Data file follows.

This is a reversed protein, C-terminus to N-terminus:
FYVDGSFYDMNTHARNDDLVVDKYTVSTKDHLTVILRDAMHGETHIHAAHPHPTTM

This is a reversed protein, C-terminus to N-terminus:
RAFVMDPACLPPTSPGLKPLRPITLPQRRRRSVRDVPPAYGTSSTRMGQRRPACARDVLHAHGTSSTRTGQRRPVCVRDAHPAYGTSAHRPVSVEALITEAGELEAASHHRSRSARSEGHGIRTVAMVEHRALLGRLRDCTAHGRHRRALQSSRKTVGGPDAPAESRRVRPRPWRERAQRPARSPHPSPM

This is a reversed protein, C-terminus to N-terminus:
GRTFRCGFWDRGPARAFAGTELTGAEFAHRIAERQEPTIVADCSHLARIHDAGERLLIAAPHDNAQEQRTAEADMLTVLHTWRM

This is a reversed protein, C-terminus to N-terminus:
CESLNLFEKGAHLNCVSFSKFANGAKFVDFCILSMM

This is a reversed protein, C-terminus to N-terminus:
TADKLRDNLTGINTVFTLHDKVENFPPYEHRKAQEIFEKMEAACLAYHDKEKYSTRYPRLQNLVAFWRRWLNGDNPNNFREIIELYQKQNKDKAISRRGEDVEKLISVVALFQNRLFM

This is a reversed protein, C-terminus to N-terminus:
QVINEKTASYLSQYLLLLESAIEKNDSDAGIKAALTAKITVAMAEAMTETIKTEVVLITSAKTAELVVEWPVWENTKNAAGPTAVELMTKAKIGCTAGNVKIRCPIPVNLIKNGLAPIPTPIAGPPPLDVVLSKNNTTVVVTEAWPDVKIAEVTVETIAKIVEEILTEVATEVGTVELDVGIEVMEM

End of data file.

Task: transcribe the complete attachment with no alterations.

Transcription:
This is a reversed protein, C-terminus to N-terminus:
FYVDGSFYDMNTHARNDDLVVDKYTVSTKDHLTVILRDAMHGETHIHAAHPHPTTM

This is a reversed protein, C-terminus to N-terminus:
RAFVMDPACLPPTSPGLKPLRPITLPQRRRRSVRDVPPAYGTSSTRMGQRRPACARDVLHAHGTSSTRTGQRRPVCVRDAHPAYGTSAHRPVSVEALITEAGELEAASHHRSRSARSEGHGIRTVAMVEHRALLGRLRDCTAHGRHRRALQSSRKTVGGPDAPAESRRVRPRPWRERAQRPARSPHPSPM

This is a reversed protein, C-terminus to N-terminus:
GRTFRCGFWDRGPARAFAGTELTGAEFAHRIAERQEPTIVADCSHLARIHDAGERLLIAAPHDNAQEQRTAEADMLTVLHTWRM

This is a reversed protein, C-terminus to N-terminus:
CESLNLFEKGAHLNCVSFSKFANGAKFVDFCILSMM

This is a reversed protein, C-terminus to N-terminus:
TADKLRDNLTGINTVFTLHDKVENFPPYEHRKAQEIFEKMEAACLAYHDKEKYSTRYPRLQNLVAFWRRWLNGDNPNNFREIIELYQKQNKDKAISRRGEDVEKLISVVALFQNRLFM

This is a reversed protein, C-terminus to N-terminus:
QVINEKTASYLSQYLLLLESAIEKNDSDAGIKAALTAKITVAMAEAMTETIKTEVVLITSAKTAELVVEWPVWENTKNAAGPTAVELMTKAKIGCTAGNVKIRCPIPVNLIKNGLAPIPTPIAGPPPLDVVLSKNNTTVVVTEAWPDVKIAEVTVETIAKIVEEILTEVATEVGTVELDVGIEVMEM